Trump scrubbed anything involving Obamacare from government websites -- and hoped no one would notice
US President Barack Obama (R) meets with Republican President-elect Donald Trump at the White House on November 10, 2016 (AFP Photo/Jim Watson)

The Sunlight Foundation, an open government group, monitors government websites for changes that could also mean an edit to policy is forthcoming. Such was the case when the Sunlight Foundation discovered 26 mentions of the Affordable Care Act were scrubbed from government pages.


Wired reported on the story Wednesday, noting these changes often occur without anyone notcing and that they can have actual impact on Americans' health care.

"Some of the changes were subtle," Wired said of Sunlight's report. "Others, including the disappearance of an 85-page website devoted to the ACA, were sweeping. Taken together, the researchers argue, the modifications are tantamount to government censorship and point to an increasing need for oversight of government websites."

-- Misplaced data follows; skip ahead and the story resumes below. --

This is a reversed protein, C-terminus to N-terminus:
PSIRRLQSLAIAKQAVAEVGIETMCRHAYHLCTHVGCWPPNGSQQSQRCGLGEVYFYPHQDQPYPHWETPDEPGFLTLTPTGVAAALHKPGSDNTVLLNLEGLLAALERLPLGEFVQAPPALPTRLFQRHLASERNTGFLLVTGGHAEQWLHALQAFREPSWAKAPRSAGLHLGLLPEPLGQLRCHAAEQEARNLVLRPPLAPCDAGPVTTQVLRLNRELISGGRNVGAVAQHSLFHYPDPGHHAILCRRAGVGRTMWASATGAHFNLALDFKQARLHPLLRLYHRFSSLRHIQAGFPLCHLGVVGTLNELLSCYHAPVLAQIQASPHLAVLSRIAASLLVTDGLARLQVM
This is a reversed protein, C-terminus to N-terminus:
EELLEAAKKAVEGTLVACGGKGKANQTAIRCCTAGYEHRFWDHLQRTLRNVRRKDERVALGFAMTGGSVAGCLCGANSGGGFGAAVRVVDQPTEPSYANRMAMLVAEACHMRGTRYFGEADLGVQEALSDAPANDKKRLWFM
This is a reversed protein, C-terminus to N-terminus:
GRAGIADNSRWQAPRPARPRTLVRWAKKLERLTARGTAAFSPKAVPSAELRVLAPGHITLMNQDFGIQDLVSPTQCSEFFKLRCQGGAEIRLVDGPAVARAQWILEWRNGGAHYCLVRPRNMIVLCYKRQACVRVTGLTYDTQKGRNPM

"People rely on government information, and there’s a presumption of objectivity that comes from the [government] address," the Web Integrity Project's director Sarah John said. "If a website says one thing one day and a different thing the next day, what is a citizen to make of that?"

The Department of Health and Human Services refused to answer questions.

"That the Trump administration would whittle away at these online resources may not come as a surprise; it has already effectively gutted the financial resources that the Obama administration dedicated to promoting the law," Wired explained. "Shortly after President Trump took office, the Center for Medicare and Medicaid Services announced it would cut funding for Affordable Care Act–related outreach and advertising by 90 percent, from $100 million to $10 million. The following year, the center slashed funding even further for so-called navigators, who help people sign up for insurance."

It's unclear what impact these changes will have on the Affordable Care Act as a whole.

Read the full report from Wired.